Karen MacMillan, LDAC


Set up your environment for success

  • Find a dedicated space – choose a location specific for working, even if it is just a section of your bedroom, and declutter to clear away distractions.
  • Make sure everything you need is in one location – gather up supplies, such as a clock; paper; computer; headphones; note pads; different colored pens; highlighters; and a day planner.
  • Experiment with what sounds help you focus – an open window to hear the outdoors; quiet music in the background; or headphones to block out all sounds.
  • Make it appealing – make sure you have a comfortable chair, add a picture or a plant
  • Keep your goals in mind – hang a calendar or a white board for an overview of your long-term and short-term goals.

Reflect on what you know about yourself

  • Reflect on what has worked in the past – consider what types of work conditions and strategies have worked for you in the past.
  • Re-read your last Psycho-educational report – refresh your understanding of your cognitive profile and the specific recommendations that were made.
  • Use technology – consider what Assistive Technology might be beneficial to help you accommodate for your relative weaknesses
  • Advocate for what you need – Make sure that you voice what you need in terms of accommodations for deadlines, supports, etc..

Maximize your effectiveness

  • Be consistent – wake up at the same time every morning, and follow the same general routine in order to start work at the same time each day.
  • Just get started – if you are struggling to focus, commit to 5 minutes of focused effort.
  • Understand your assignments – record deadlines, as well as the main features of the expectations.
  • Create sub-deadlines – make a list of all the steps that need to be taken before the work is completed. Then, figure out how long each step will take and set a deadline for each one.  Make sure you have built in time to get editing feedback from others.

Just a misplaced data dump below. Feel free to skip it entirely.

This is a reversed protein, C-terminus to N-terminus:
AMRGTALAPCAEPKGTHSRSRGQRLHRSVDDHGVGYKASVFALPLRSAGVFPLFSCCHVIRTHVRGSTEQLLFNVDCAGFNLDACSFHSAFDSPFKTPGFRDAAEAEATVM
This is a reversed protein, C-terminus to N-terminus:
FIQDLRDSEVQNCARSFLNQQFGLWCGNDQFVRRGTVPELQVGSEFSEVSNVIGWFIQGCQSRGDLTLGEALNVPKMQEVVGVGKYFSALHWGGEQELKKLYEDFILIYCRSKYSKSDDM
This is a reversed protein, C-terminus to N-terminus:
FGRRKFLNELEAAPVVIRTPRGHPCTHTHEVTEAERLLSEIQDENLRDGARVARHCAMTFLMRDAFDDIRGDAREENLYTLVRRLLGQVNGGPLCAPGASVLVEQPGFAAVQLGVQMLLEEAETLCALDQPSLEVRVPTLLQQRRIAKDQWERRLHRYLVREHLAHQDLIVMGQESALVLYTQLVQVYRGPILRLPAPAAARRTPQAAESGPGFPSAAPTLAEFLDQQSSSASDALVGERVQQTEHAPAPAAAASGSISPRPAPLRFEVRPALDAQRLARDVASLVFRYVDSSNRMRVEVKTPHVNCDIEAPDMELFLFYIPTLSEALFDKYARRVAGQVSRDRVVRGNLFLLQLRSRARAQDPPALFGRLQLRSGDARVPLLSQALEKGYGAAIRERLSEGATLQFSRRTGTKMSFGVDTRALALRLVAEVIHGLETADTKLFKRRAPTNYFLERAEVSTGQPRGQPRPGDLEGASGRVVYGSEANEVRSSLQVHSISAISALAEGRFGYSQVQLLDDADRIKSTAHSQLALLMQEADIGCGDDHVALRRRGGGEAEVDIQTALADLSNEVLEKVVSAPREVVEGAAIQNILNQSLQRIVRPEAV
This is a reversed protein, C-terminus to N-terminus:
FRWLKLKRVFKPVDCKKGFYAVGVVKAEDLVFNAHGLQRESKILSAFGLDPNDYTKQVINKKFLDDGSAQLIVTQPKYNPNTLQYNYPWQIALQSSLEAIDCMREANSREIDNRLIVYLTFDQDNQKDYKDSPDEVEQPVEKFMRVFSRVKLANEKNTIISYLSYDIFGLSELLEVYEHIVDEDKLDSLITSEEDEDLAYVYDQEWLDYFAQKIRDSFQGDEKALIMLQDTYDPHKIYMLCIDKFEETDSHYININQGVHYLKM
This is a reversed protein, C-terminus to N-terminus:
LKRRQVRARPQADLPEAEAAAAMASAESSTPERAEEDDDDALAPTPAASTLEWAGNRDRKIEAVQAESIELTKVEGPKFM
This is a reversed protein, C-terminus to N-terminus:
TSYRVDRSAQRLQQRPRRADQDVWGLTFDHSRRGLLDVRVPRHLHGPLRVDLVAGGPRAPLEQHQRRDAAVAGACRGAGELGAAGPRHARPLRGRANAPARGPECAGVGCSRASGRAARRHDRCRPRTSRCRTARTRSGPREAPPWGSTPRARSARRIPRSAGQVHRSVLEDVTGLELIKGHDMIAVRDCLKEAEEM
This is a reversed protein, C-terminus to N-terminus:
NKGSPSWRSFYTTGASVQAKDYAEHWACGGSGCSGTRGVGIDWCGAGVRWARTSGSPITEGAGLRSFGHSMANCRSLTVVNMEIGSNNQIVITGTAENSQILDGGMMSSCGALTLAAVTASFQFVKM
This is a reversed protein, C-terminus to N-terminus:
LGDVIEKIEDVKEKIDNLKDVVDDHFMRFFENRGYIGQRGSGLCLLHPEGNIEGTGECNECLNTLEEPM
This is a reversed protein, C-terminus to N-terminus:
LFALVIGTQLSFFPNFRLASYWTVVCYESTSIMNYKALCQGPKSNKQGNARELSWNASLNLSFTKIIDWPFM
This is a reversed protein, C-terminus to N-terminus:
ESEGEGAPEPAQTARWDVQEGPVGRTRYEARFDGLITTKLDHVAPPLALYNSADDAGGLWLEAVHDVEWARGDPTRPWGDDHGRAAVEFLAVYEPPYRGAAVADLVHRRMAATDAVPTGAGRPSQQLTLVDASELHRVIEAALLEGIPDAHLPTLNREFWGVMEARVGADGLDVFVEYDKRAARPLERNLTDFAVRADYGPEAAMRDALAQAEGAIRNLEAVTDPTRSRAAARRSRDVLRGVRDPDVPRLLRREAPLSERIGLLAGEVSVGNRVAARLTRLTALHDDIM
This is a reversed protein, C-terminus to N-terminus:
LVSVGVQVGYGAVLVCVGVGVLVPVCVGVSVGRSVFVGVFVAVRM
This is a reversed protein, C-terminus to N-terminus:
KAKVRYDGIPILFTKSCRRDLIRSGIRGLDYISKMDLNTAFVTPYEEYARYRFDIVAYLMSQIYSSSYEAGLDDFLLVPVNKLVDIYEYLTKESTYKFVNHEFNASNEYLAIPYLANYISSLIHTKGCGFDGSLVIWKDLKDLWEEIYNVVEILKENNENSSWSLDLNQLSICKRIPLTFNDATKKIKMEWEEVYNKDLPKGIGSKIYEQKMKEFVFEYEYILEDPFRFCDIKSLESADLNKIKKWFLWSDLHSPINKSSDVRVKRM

• Maximize your abilities – make sure you have scheduled breaks for hydration; healthy meals; and physical activities.
  • Follow a five-day work week – keep your weekends separate from your weekday schedule.
  • Break down your priorities for the day – start the day by chunking your goals for the day into smaller tasks with associated timeframes.
  • Keep your work easy to access – ensure your online platform (such as Google Drive) is organized, (e.g. by subject and completed vs uncompleted projects) and delete unnecessary documents.

Keep yourself accountable

  • Recruit a work partner – find a peer to discuss assignments, and share your goals with.
  • Recognize when you have stopped being effective – take a “mini break”, e.g., make yourself a cup of tea; put on some music and stretch; reflect on an issue during a walk around the block; or go to a park and re-read your notes.
  • Reward yourself – set a reasonable goal, and then do something you enjoy when it is done (e.g., call a friend; get outside for some fresh air; bake some muffins; or watch a show).
  • End the day well – reflect on what you accomplished, consider what you could do differently in the future, and set your priorities for the next day.

Maintain balance

  • Plan for connection – ensure you have different kinds of connection with others (e.g. friends, family members) on a regular basis.
  • Set up weekly rituals – make sure you have weekly events to look forward to.  
  • Give yourself credit – consider what you are proud of accomplishing, and how you persevered.
  • Engage in self-care everyday – reflect on what brings you joy, and how you care for yourself.